A rare diagnosis. A stent lost in the mail. A fairytale ending.

Anne Accardo’s doctor, Gustavo Oderich, describes it as a Cinderella story. Like a glass slipper that could only fit one foot, Oderich – a vascular surgeon at McGovern Medical School at UTHealth Houston, UT Physicians and Memorial Hermann – designed a stent specifically for Accarado.

And just like in the fairy tale, the two went their separate ways, prompting a quest to reunite them. But instead of searching the field for the only young girl the shoe would suit, Accardo’s situation meant finding a custom stent, lost at FedEx in Memphis.

“There was no way it was getting to me on time,” Accardo said.

The New Orleans resident, 46, was awaiting delivery of the stent to Houston.

Once he landed, she would undergo groundbreaking surgery, performed only by 10 surgeons in the United States, including Oderich.

And if that wasn’t enough, Accardo was in town early with his partner Ken Daigle. They wanted to outrun Hurricane Ida, which was heading towards Louisiana just before its operation on August 31. After decades of medical travel, the light at the end of the tunnel began to seem out of reach.

That is, until the manufacturing company Cook Medical assumes the role of fairy godmother and literally turns on the jet engine.

Dr Oderich broke the news: “The stent is on its way. “

Looking for an answer

The story began in 2000 with a menstrual cycle that would not stop.

Accardo was on birth control and had breakthrough bleeding.

“I kept thinking this had to end,” she recalls.

When it wasn’t, Accardo became so weak that her father had to carry her to the car and take her to the emergency room.

“I have been tested for all bleeding disorders,” she added.

Newly married, she was warned by a fertility specialist about the dangers of pregnancy: “When you get pregnant, the arteries in your uterus open about the size of a garden hose. You could bleed to death.

During this time, Accardo continued to visit the hospital regularly to stop the bleeding.

“I was exhausted,” she recalls. “It was like three years from hell.”

In 2003, doctors performed a partial hysterectomy.

But, the removed section of her uterus returned from the pathology with no abnormality, nothing that could have caused – or explained – the bleeding.

The next step was to have her aorta checked. Again, the results were normal.

Accardo still had no answers. But the bleeding mysteriously stopped.

“I moved on with my life,” Accardo said.

Another five years would pass before she landed in the emergency room again.

Back to the hospital

Accardo’s husband, a police officer, died in Katrina. Their house was destroyed by the storm, completely under water. After emptying it, Accardo sold the property and tried to rebuild his life.

In 2008, she found solace in the gym. She enjoyed her new job and even started dating again.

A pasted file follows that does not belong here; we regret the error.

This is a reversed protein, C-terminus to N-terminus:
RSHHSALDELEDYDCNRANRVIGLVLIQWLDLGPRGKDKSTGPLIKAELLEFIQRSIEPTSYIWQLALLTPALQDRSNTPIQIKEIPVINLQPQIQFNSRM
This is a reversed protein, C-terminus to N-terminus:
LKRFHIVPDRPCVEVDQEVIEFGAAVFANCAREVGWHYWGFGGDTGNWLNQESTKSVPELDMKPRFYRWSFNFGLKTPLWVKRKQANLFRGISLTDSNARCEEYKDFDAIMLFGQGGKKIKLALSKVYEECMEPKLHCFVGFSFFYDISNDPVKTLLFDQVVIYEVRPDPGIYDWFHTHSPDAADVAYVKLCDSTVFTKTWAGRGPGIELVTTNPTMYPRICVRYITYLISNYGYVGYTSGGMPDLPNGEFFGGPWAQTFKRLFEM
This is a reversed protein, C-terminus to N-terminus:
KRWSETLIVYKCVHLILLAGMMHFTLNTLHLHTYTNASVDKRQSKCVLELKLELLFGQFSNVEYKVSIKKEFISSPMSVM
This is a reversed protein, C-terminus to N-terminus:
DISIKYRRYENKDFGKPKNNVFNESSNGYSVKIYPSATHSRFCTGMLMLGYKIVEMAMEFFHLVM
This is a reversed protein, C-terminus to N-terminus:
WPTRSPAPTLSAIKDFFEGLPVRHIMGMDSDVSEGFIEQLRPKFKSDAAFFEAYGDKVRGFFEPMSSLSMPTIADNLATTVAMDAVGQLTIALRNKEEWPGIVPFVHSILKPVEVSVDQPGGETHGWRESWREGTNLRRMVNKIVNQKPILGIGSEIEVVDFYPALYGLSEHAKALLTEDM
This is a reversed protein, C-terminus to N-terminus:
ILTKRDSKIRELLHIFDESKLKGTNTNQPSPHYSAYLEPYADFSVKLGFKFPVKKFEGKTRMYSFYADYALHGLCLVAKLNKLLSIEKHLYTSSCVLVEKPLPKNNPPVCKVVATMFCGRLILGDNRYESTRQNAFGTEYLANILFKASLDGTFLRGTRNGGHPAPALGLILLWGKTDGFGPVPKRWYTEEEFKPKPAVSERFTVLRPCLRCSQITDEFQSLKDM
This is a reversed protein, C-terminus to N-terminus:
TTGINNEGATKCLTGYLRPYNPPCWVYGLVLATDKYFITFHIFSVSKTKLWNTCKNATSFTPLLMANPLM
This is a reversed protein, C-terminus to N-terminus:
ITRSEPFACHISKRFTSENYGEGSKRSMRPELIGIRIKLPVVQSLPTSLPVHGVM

One night at dinner, a severe pain developed in his jaw.

“From that point on, it felt like someone had stuck a knife in my chest,” she said. “I looked at my boyfriend and said, ‘I’m having a heart attack. “

He assured her that she was too young at only 33 years old.

“I was sweating profusely and I was shaking,” Accardo said. “I went to the bathroom and by the time I returned to the table I was pale.”

She went straight to the emergency room.

“They brought me back right away and did all kinds of testing,” Accardo said. “Everything was going back to normal, but I was doubled over in pain. “

Eventually, the cause was discovered – an aortic dissection, a tear in the main artery that is often fatal.

Accardo’s mind immediately turned to John Ritter, who died of aortic dissection.

“I just lost him,” she said. “I had never heard of anyone going through this.”

The cardiovascular surgeon on call that day in New Orleans told her that if he performed the operation there, she would have only a 50 percent chance of survival.

“But if I take you to Houston, you have a 95% chance,” he explained.

Accardo was transported by jet.

“I was on an operating table at 8 am the next morning,” she said.

A diagnosis

This was her first open heart operation, performed by Dr Anthony Estrera, vascular surgeon at McGovern Medical School at UTHealth Houston and UT Physicians and treating surgeon with Memorial Hermann.

Accardo also contacted Dr Dianna Milewicz, director of the division of medical genetics at McGovern Medical School at UTHealth Houston.

“I think it’s Loeys-Dietz,” Milewicz said. Loeys-Dietz syndrome is a genetic disorder of connective tissue that causes aortic enlargement. First identified in 2005, he was still unknown when Accardo began to become a regular at the hospital.

After confirming a blood test, Accardo finally got a response.

“I had my diagnosis,” she said. “I knew my life was going to be very different from now on.”

After the diagnosis, Accardo lost the number of surgeries. She lists a second open heart surgery and subclavian artery repair, among other things.